DENVER — According to a new study by the Rocky Mountain High Intensity Drug Trafficking Area, marijuana-related crashes have jumped 15% since Colorado legalized recreational pot, and all traffic deaths have increased 31% in that time.
“It took us a long time to get people to understand drinking and driving is a dangerous thing,” said Colorado State Patrol Master Trooper Gary Cutler. “We need to get people to understand that it’s the same way with marijuana.”
In 2013, the study says 11% of drivers involved in fatal crashes tested positive for marijuana. Over the past three years, that number has risen to about 20%.
On Christmas Eve 2018, Brett Shaw’s wife Sancy and his daughter Charlee were involved in a serious crash on Interstate 70 west of Denver. An impaired driver drove across the median and hit the Shaws’ vehicle head-on. Sancy and the driver of the other vehicle were killed. Charlee was seriously injured.
“Sometimes, she’ll kind of touch the side of her face where her scars are and she’ll say ‘accident,’” Shaw said of Charlee.
CSP says the driver of the other car had alcohol and marijuana in their system. And while Shaw says Charlee is getting back to jumping on trampolines and hiking with her father and brothers, it’s hard to ignore who is missing.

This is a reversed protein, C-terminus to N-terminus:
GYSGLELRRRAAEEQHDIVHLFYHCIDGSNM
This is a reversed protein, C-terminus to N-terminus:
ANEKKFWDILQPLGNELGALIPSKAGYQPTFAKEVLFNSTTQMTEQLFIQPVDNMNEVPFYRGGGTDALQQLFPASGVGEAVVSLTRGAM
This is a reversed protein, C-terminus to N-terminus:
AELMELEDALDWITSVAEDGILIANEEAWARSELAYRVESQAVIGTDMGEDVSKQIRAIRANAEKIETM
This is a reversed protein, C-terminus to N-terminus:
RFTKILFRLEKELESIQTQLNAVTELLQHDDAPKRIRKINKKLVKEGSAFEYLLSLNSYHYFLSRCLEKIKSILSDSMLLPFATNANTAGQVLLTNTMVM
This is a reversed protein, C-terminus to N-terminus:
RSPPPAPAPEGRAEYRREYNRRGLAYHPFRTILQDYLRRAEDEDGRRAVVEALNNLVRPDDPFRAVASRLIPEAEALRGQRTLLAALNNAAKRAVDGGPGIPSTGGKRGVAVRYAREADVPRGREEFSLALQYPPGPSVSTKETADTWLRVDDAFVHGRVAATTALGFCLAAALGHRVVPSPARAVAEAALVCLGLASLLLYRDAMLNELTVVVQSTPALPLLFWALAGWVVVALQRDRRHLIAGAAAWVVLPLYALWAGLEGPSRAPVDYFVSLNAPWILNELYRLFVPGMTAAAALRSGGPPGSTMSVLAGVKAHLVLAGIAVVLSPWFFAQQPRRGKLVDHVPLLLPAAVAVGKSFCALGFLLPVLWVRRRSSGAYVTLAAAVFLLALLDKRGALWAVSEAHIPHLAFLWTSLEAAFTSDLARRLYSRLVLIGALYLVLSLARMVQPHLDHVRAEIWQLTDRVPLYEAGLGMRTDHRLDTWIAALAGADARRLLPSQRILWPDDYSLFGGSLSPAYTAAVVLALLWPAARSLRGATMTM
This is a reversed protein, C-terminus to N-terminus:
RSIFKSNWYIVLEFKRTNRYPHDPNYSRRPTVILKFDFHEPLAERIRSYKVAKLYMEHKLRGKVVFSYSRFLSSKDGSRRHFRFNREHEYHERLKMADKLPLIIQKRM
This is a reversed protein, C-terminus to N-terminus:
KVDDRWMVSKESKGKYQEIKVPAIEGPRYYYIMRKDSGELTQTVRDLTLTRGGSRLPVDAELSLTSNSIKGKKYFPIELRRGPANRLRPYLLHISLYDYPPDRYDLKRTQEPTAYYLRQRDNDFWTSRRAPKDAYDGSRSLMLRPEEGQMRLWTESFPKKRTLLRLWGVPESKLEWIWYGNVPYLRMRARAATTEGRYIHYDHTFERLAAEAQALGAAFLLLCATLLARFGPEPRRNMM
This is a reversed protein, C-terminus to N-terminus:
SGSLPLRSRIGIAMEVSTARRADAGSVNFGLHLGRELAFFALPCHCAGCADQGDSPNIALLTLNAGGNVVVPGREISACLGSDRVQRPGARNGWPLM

“Someone’s lack of responsibility and their actions over the course of one evening can devastate someone else’s life — someone else’s family’s lives — forever,” Shaw said.
CSP says they’re able to tell if someone is under the influence fairly easily, but the challenge is when drivers are using more than one substance.
“Are they mixing it with alcohol?” Cutler said. “Are they mixing it with another drug? And so that’s what our interviews on the side of the road are meant to do.”
According to the study, in 2018, 75% if drivers who tested positive for marijuana also had alcohol, other drugs, or a combination of both in their system.